• Snow removal crews in smaller cities have fewer miles of snow to clear, which means they are typically cleared more quickly and thus drivers can expect to drive on safer roads in the winter time.

Despite Boise being one of the safest places to be on the road, accidents do happen. Getting on the road puts everyone at risk despite stellar city ranking. When that unexpected accident does happen, contact the team at Anderson Law Center to receive the professional legal representation you need to handle your claim. Our team will help you get medical bills paid and get fair compensation for you for lost wages and your overall pain and suffering.

By anderson-law2, Feb 18 2016 11:23PM

While most everyone knows about the dangers of using their cell phone while driving and driving under the influence, a recent accident just east of Boise brings to light another serious source of impaired driving. Earlier this month, Idaho State Police released details regarding an injury crash in which the driver fell asleep behind the wheel, resulting in the vehicle exiting the roadway and eventually overturning. Although commonly disregarded, drowsy driving can be just as dangers as other forms of impaired and distracted driving; in fact, studies show that being awake for 18 hours or more produced impairment equal to a blood alcohol concentration of .05, and .10 after 24 hours.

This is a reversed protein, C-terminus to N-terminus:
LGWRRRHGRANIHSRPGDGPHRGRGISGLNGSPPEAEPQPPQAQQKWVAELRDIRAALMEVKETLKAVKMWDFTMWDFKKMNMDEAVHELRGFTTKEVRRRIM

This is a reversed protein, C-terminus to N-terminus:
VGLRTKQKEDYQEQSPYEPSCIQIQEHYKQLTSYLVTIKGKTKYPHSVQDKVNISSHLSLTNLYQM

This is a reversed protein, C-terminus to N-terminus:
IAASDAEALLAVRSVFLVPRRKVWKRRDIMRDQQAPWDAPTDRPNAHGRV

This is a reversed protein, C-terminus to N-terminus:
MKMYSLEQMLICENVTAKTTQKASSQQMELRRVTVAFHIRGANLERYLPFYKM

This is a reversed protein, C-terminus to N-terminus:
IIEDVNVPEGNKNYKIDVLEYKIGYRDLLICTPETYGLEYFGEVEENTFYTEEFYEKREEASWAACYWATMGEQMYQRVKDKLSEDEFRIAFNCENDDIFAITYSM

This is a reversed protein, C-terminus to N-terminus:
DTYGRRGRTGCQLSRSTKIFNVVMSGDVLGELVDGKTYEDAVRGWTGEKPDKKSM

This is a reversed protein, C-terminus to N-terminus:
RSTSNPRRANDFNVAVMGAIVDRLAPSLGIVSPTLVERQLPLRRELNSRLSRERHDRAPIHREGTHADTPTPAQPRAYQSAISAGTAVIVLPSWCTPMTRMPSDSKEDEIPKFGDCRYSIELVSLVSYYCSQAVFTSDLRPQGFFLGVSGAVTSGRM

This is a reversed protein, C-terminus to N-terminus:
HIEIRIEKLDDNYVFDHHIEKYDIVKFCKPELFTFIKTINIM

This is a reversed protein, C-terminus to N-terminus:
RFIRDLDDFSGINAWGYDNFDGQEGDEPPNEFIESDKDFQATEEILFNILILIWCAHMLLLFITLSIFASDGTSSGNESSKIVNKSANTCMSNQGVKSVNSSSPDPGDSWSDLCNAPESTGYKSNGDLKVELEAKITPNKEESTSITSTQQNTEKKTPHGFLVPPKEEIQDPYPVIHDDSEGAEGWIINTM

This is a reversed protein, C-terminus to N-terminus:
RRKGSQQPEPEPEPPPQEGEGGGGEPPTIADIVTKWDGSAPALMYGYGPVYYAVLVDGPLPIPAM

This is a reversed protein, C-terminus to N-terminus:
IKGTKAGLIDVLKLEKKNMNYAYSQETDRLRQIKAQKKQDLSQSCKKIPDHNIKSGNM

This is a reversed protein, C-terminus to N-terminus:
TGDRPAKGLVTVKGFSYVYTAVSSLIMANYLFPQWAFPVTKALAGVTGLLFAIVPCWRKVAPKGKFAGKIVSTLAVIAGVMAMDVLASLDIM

According to a poll taken by the National Sleep Foundation, 60% of adult drivers say they have driven a vehicle while feeling drowsy and 37% have actually fallen asleep at the wheel. These kinds of statistics result in over 100,000 police-reported crashes as the direct result of driver fatigue every year!

With numbers like these, it’s important to know the potential people at risk, warning signs, and possible solutions. Unsurprisingly, sleep related crashes most commonly involve young people, adults with children and shift workers. However, anyone deprived of sleep or driving very late at night also runs a larger risk of being involved in an accident. Many people often don’t realize they’ve fallen asleep until it’s too late. Some of the warning signs include:

• Yawning or blinking frequently.

• Difficulty remembering the past few miles driven.

• Missing your exit.

• Drifting from your lane.

• Hitting a rumble strip on the side of the road.

If you notice the warning signs of drowsy driving, pull over to a safe place and take a 15-20 minute nap, stretch, or change drivers. Falling asleep behind the wheel, even for a second, can result in very serious accidents and if you or a loved one has suffered at the hands of an impaired driver, the legal team at Anderson Law Center are here to help you get justice.

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Since 1981, Anderson Law Center has aided families, businesses and individuals. We serve clients throughout Idaho and Eastern Oregon with all types of legal matters. When you hire our legal team, your needs become our priorities.